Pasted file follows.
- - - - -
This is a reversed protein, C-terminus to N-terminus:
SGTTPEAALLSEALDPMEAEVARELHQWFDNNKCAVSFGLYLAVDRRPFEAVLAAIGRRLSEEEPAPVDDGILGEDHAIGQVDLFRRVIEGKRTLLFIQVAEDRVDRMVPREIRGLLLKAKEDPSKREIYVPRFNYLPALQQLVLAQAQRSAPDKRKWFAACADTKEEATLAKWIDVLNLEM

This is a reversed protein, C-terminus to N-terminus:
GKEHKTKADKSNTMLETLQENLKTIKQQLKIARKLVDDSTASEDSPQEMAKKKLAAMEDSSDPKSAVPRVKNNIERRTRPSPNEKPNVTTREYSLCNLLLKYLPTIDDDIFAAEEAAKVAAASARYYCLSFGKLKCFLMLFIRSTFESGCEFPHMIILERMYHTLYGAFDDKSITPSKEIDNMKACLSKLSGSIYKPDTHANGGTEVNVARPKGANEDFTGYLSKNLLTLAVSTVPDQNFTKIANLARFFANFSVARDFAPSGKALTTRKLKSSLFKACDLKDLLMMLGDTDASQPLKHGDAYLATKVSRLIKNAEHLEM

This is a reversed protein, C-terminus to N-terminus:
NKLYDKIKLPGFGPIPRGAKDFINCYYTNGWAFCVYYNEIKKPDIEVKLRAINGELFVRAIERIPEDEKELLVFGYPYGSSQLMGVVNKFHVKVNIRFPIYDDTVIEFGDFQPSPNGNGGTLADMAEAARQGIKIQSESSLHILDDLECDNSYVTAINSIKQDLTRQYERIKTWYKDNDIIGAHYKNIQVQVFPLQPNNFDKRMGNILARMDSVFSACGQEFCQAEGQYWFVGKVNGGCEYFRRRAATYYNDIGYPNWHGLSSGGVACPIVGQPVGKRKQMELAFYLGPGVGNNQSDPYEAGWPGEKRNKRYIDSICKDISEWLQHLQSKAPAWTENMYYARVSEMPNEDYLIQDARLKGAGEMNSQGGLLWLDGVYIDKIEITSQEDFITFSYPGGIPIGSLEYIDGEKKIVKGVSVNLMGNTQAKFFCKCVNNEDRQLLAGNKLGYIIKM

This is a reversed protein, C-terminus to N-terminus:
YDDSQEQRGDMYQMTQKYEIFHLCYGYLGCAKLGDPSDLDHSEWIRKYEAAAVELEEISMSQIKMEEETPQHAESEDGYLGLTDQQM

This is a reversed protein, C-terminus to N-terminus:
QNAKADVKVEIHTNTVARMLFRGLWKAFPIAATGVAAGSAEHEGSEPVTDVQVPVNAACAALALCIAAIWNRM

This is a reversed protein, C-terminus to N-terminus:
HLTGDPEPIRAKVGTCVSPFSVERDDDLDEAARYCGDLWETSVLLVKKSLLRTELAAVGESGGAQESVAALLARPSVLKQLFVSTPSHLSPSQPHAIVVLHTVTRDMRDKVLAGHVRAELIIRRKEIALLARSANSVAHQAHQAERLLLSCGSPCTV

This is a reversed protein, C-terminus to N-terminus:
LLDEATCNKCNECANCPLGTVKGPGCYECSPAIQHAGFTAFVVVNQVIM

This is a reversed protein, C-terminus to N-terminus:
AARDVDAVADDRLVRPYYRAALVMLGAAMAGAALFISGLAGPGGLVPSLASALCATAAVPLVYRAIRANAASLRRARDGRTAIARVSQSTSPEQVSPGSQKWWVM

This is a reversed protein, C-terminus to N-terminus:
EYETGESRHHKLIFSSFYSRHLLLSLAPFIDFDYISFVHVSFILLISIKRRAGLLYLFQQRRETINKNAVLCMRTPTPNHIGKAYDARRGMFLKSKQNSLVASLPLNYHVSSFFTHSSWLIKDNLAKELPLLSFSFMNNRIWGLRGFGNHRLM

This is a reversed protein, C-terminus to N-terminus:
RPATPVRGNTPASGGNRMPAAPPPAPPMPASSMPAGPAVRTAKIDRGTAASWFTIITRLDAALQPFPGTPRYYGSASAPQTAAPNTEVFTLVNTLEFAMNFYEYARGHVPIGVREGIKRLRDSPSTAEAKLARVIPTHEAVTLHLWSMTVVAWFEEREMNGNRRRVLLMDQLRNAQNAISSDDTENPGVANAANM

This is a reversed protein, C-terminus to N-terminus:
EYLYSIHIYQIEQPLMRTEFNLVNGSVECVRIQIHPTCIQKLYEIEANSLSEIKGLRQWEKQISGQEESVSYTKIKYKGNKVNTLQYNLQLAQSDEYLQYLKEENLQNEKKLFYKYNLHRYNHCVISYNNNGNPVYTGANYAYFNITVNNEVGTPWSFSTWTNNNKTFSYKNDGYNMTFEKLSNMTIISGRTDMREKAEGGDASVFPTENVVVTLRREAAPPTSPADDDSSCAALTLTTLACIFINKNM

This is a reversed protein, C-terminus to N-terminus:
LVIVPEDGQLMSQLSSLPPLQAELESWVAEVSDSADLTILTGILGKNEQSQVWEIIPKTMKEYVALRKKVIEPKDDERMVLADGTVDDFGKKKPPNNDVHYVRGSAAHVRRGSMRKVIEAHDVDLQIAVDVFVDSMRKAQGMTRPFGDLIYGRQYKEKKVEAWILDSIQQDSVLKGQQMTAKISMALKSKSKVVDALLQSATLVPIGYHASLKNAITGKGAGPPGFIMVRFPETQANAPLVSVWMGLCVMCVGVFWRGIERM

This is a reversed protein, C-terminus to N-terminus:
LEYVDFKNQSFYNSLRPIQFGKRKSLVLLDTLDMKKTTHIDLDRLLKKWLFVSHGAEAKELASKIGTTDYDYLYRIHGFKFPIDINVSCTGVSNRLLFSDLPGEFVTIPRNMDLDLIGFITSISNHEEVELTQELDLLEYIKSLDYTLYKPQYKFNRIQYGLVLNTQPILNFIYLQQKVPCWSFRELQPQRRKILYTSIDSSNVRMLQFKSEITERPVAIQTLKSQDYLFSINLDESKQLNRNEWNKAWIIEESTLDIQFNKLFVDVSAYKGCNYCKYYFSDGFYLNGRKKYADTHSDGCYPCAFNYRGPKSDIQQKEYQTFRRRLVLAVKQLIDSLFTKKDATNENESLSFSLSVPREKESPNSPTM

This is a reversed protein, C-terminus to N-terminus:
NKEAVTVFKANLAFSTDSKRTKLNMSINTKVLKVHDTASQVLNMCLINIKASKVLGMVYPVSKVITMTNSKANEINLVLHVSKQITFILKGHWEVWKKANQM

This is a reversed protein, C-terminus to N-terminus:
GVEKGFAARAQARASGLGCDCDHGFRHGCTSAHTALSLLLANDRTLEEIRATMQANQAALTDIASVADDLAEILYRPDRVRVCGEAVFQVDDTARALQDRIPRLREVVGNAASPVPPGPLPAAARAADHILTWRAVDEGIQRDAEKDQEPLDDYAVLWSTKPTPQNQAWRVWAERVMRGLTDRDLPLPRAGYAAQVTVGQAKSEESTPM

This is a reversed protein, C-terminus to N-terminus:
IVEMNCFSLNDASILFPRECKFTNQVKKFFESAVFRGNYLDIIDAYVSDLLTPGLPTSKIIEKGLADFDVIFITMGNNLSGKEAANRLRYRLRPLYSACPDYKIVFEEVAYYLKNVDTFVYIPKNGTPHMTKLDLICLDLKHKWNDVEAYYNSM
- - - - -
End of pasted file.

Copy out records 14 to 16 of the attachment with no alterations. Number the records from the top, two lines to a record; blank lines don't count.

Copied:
This is a reversed protein, C-terminus to N-terminus:
NKEAVTVFKANLAFSTDSKRTKLNMSINTKVLKVHDTASQVLNMCLINIKASKVLGMVYPVSKVITMTNSKANEINLVLHVSKQITFILKGHWEVWKKANQM

This is a reversed protein, C-terminus to N-terminus:
GVEKGFAARAQARASGLGCDCDHGFRHGCTSAHTALSLLLANDRTLEEIRATMQANQAALTDIASVADDLAEILYRPDRVRVCGEAVFQVDDTARALQDRIPRLREVVGNAASPVPPGPLPAAARAADHILTWRAVDEGIQRDAEKDQEPLDDYAVLWSTKPTPQNQAWRVWAERVMRGLTDRDLPLPRAGYAAQVTVGQAKSEESTPM

This is a reversed protein, C-terminus to N-terminus:
IVEMNCFSLNDASILFPRECKFTNQVKKFFESAVFRGNYLDIIDAYVSDLLTPGLPTSKIIEKGLADFDVIFITMGNNLSGKEAANRLRYRLRPLYSACPDYKIVFEEVAYYLKNVDTFVYIPKNGTPHMTKLDLICLDLKHKWNDVEAYYNSM